RabbitMQ – a software message broker – is an open source application that supports various messaging protocols, such as AMQP, MQTT, STOMP and others.

If your application needs to be deployed in multiple geographic locations, it becomes very difficult to maintain a single cluster for all locations. This problem can be solved by using RabbitMQ Federation plugin: you can support multiple independent RabbitMQ clusters and forward messages between clusters without much trouble.

Using Federation Plugin

There are 2 types of federation which are configured at the moment of creation:

  • federation exchange. Used to send a message to another server/cluster. In this case, messages that are published on federated RabbitMQ will be published on the local exchange server and subsequent servers. Use case: when it is needed to send the same message to several locations;
  • federation queue. The main task of this type is intelligent message load balancing, messages will be sent only to downstream servers, while consumers will only receive (consume) messages. In this case, messages are not duplicated. It can be used for distributing load between servers.

When working with Federation plugin, servers are divided on 2 types:

  1. Upstream – servers where messages are published.
  2. Downstream – servers to which messages are forwarded.

Installing Federation Plugin

For installation, it is necessary to run the command (if running on Linux, you should run the command as superuser):

rabbitmq-plugins enable rabbitmq_federation rabbitmq_federation_management

After that, you need to restart RabbitMQ, and on the Web UI new items will appear in the Admin menu:

Installing Federation Plugin
Figure 1: Installing Federation Plugin

Setting Up

To set up a federation, the following conditions should be met:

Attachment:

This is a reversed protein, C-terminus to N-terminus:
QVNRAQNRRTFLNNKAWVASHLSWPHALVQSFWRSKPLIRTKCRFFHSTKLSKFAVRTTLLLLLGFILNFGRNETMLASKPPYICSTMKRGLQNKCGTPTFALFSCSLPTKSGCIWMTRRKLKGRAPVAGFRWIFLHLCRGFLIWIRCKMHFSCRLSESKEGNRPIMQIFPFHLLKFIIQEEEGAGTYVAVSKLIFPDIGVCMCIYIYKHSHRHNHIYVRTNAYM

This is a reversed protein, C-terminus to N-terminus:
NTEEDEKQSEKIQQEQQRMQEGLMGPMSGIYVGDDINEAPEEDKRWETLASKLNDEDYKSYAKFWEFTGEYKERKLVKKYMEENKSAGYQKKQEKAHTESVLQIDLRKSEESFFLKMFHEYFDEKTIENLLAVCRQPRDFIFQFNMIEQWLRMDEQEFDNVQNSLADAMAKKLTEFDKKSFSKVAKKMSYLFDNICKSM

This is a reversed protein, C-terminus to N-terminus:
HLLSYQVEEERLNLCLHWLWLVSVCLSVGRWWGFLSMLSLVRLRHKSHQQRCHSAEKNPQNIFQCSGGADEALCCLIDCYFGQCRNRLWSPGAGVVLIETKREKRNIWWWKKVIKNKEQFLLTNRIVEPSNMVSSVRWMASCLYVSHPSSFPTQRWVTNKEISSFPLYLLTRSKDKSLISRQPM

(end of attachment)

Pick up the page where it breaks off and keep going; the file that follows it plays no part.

• minimum 2 RabbitMQ servers;
  • federation plugin is enabled;
  • access to port 5672 is open.

As in the case with shovel, to create federation you can use:

  • rabbitmqctl utility;
  • Rest API;
  • Web UI.

Let’s take Web UI and REST API as an example.

The first step is to create a queue, exchange on both servers and specify routing to link them. It is not necessary for the local and remote servers to have the same virtual hosts (vhosts) on which queue and exchange are created.

Setting Up
Figure 2: Setting Up

Creating with Web UI

After that, on the Downstream server go to the menu Admin > Federation Upstreams. To do that, fill in the required fields Name and URI. URI can be set in several formats. For example, you can use: amqp://<user>:<password>@<IP/DNS_name>/<vhost>. Also, as in the case with the Shovel plugin, when creating, you can specify the message confirmation mode: on-confirm, on-publish or no-ack.

Federation Upstreams
Figure 3: Federation Upstreams

Next, you need to create the policies object. To do that, go to Admin > Policies.

Figure 4: Policies

Specify any name in the Name field.
In the Pattern field specify a regular expression that will determine which exchanges (queues) will need to be processed. If it is needed to process all existing exchanges or queues, enter – “.*”.
In Apply to field select what should be processed, exchange/queue or all together.
In Definition field specify federation-upstream-set and all as the value.
If after that you go to Upstream server, you can see that federation exchange was created:

Federation Exchange
Figure 5: Federation Exchange

In exchange TEST, federation is specified as a link. And now during message’s publishing it will go to both servers for processing.

Exchange TEST
Figure 6: Exchange TEST

Creating with REST API

On the Downstream server you will need to make several PUT requests.

  1. Create federation upstream. You need to send a request to the address /api/policies/{{virtual_host}}/{{policie_name}} with the following content:
    “ack-mode”: “on-confirm”,
    “prefetch-count”: 100
  2. Create a policy. To do that, send a request to the address /api/policies/{{virtual_host}}/{{policie_name}} with the following content:

After executing requests, you can check the status of work on the Web UI. To do that, go to Admin > Federation Status, where you can see the federation work status:

Federation Status
Figure 7: Federation Status

Now, if you send a message on the Upstream server, it will be forwarded to the Downstream:

Figure 8: Downstream


In this article, we demonstrated an example of creating a federation for two RabbitMQ clusters. But this doesn’t mean that more clusters cannot be linked. Configuring the plugin is simple and convenient enough, but it is most important not to forget that there are 2 federation types. When using exchange, messages will be duplicated on both clusters, so it is important to keep this in mind when building application architecture. Federation can be conveniently used together with the Shovel plugin, where the former will be collecting data from geographically distanced clusters, and the latter will be forwarding messages within the cluster.